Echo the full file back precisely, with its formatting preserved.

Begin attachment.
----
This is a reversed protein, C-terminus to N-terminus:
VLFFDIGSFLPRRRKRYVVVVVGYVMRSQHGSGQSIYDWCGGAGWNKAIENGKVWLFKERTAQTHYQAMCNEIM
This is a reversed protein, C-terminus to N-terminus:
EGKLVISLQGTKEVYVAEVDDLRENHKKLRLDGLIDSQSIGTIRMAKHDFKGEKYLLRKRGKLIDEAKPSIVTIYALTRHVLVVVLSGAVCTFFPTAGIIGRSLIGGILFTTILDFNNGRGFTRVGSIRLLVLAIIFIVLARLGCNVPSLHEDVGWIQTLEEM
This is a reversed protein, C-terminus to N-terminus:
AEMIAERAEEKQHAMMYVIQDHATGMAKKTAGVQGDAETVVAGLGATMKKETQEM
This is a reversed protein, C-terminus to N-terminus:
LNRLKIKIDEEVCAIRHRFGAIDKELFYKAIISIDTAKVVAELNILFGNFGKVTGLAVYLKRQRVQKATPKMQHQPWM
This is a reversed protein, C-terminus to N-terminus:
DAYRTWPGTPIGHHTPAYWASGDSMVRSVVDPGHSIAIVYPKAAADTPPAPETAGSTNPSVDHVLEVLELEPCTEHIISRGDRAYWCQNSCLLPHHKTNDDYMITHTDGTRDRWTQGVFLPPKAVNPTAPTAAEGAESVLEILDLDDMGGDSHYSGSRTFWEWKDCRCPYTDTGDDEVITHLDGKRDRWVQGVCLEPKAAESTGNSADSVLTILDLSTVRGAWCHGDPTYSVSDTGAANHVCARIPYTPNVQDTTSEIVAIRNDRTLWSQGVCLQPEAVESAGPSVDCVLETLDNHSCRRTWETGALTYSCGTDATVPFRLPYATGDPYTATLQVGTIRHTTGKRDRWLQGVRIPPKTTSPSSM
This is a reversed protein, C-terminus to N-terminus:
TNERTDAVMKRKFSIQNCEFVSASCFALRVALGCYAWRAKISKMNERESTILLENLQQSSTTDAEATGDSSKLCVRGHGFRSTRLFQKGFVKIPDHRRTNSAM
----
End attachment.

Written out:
This is a reversed protein, C-terminus to N-terminus:
VLFFDIGSFLPRRRKRYVVVVVGYVMRSQHGSGQSIYDWCGGAGWNKAIENGKVWLFKERTAQTHYQAMCNEIM
This is a reversed protein, C-terminus to N-terminus:
EGKLVISLQGTKEVYVAEVDDLRENHKKLRLDGLIDSQSIGTIRMAKHDFKGEKYLLRKRGKLIDEAKPSIVTIYALTRHVLVVVLSGAVCTFFPTAGIIGRSLIGGILFTTILDFNNGRGFTRVGSIRLLVLAIIFIVLARLGCNVPSLHEDVGWIQTLEEM
This is a reversed protein, C-terminus to N-terminus:
AEMIAERAEEKQHAMMYVIQDHATGMAKKTAGVQGDAETVVAGLGATMKKETQEM
This is a reversed protein, C-terminus to N-terminus:
LNRLKIKIDEEVCAIRHRFGAIDKELFYKAIISIDTAKVVAELNILFGNFGKVTGLAVYLKRQRVQKATPKMQHQPWM
This is a reversed protein, C-terminus to N-terminus:
DAYRTWPGTPIGHHTPAYWASGDSMVRSVVDPGHSIAIVYPKAAADTPPAPETAGSTNPSVDHVLEVLELEPCTEHIISRGDRAYWCQNSCLLPHHKTNDDYMITHTDGTRDRWTQGVFLPPKAVNPTAPTAAEGAESVLEILDLDDMGGDSHYSGSRTFWEWKDCRCPYTDTGDDEVITHLDGKRDRWVQGVCLEPKAAESTGNSADSVLTILDLSTVRGAWCHGDPTYSVSDTGAANHVCARIPYTPNVQDTTSEIVAIRNDRTLWSQGVCLQPEAVESAGPSVDCVLETLDNHSCRRTWETGALTYSCGTDATVPFRLPYATGDPYTATLQVGTIRHTTGKRDRWLQGVRIPPKTTSPSSM
This is a reversed protein, C-terminus to N-terminus:
TNERTDAVMKRKFSIQNCEFVSASCFALRVALGCYAWRAKISKMNERESTILLENLQQSSTTDAEATGDSSKLCVRGHGFRSTRLFQKGFVKIPDHRRTNSAM